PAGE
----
Choosing the Right Tool for the Job

Programming languages, and to a lesser extent software technologies in general, have an annoying tendency to polarize and fanaticize fanbases. Inherent in tauting benefits and advantages over other systems is implicit disapproval of systems which do not uphold the same standard or principle. This trend almost definitely exists beyond my field of software, but from my narrow world view, and especially as a Rust programmer, I can only observe it in this context.

This is, of course, not the fault of any one technology itself. And one could argue it is an inevitability from the moment somebody becomes a proponent or representative of a technology. It requires an active and intentional shift in discourse and mindset to succumb to a reality check of the inherent marketing.

Choosing the right tool for the job is an important skill. I’d reckon that also spans beyond my field. It is made more difficult to discern proper tooling if one finds themselves to have taken up arms for any particular faction, or even to have developed skill in one such technology. In a perfect world, all engineers would be fully masterful in all candidate technologies, belong to no fanbases, and predict the interplay of project requirements and technology offerings without fault. This situation will never arise in any of our careers, but it is still a skill that can be honed.


In reality, preexisting skills are, and should be, a huge factor in deciding architecture-level technologies. The amount of time it takes to ramp up on something unfamiliar to the team is rarely negligible in the eyes of the business case which hired the engineers, and if it is, the engineers are privileged at this point in their career. Developer competence should not be conflated with developer affection.

Velocity is another term that is often misunderstood and hinders a good tool selection. In the decision making model which has been tuned for maximizing velocity, problems should be categorized as either:

  • Problems that will only manifest once we have much more time and/or money to deal with them
  • Problems that will manifest in the scope of our current resources

This is different from “short term”/“long term” categorization, and is more subtle than “LEAN” thought. If a problem manifests in the scope of your current resource pool, i.e. the same amount developers with the same amount of time, then you are not promoting velocity at all. Rather, you are shoveling snow a little further down the driveway, and it may be refrozen into solid ice by the time you get to it. This is not the same as a “short term” problem. A “short term” problem is defined only by time. A resource-bounded problem is defined by the amount that the business has scaled. A database which can only hold 100,000 customers will only be a problem when you have 100,000 customers. Assuming a competent business model, 100,000 customers means more resources, and thus this is a valid promotion of velocity.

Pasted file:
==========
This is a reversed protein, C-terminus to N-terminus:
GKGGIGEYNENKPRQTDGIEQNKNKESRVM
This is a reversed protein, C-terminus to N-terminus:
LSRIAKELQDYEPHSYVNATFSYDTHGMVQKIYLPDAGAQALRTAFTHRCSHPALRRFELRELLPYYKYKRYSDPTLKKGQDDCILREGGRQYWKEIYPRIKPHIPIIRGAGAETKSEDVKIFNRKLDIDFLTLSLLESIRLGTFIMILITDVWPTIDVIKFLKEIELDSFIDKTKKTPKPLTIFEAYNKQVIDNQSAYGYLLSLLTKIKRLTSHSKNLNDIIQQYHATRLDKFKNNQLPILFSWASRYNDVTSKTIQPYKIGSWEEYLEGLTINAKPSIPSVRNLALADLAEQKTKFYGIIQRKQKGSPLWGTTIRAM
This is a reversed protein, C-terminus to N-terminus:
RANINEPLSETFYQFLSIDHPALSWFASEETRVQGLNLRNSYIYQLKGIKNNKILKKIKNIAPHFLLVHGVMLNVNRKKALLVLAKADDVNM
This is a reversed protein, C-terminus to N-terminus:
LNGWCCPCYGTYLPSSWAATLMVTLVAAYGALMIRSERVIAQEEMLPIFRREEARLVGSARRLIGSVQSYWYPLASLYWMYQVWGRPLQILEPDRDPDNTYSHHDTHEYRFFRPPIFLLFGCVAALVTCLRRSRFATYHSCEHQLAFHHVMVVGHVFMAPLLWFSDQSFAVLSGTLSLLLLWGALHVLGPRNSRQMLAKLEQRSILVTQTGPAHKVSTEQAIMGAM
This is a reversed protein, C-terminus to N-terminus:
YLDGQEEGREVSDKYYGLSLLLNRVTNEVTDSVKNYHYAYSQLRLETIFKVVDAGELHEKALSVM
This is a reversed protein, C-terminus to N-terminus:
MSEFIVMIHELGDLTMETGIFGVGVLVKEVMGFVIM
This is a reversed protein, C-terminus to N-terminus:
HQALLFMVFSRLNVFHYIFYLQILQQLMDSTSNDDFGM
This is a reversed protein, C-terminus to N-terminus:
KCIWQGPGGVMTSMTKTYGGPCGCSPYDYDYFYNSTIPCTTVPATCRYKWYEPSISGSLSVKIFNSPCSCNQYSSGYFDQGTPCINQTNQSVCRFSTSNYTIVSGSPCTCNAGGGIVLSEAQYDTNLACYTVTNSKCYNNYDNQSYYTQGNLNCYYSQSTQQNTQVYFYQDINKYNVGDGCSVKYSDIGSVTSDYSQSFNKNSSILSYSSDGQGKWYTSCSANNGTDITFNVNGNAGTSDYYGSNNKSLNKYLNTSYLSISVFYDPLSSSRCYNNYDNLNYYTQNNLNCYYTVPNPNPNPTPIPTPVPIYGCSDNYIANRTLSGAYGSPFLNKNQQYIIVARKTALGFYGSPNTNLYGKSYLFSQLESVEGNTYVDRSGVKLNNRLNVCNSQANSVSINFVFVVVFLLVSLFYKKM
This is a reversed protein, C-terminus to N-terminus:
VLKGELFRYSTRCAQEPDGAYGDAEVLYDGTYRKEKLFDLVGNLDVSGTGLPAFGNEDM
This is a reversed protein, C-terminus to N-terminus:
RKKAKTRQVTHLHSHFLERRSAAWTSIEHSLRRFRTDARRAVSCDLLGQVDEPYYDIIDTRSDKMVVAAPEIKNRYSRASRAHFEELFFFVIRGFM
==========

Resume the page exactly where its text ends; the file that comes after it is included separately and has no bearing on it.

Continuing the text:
The decision-making engineer should view themself as a function which takes priorities as parameters and outputs a partitioning of problems into these two categories. The ability to disregard personal alignments, assess skill acquisition as merely a variable in this function, and achieve the desired velocity (no more than needed, and certainly no less), is the defining characteristic of a good system architect.


The luxury of picking a tool is seldom grand, like what language to use, what framework to develop in, what computers to buy; it can be .map() vs. a for loop or writing an abstraction vs copying and pasting just one more time. When faced with these decisions, some options are generally the “good”: robust, sound, performant, or “elegant”; and some are the “bad”: hacky, sometimes incorrect, copy/pasted, slow, or against the implementor’s personal taste. In this sense, the most junior of engineers will also be choosing many tools for many jobs almost constantly. The mindset of becoming a finely-tuned decision function applies in this context as well, and is in fact, relative to the architectural level, of equal or greater impact on team velocity.


There is no paucity of public thought on how important being a “generalist” is in software. But also, be a partition function with scalpel-like precision.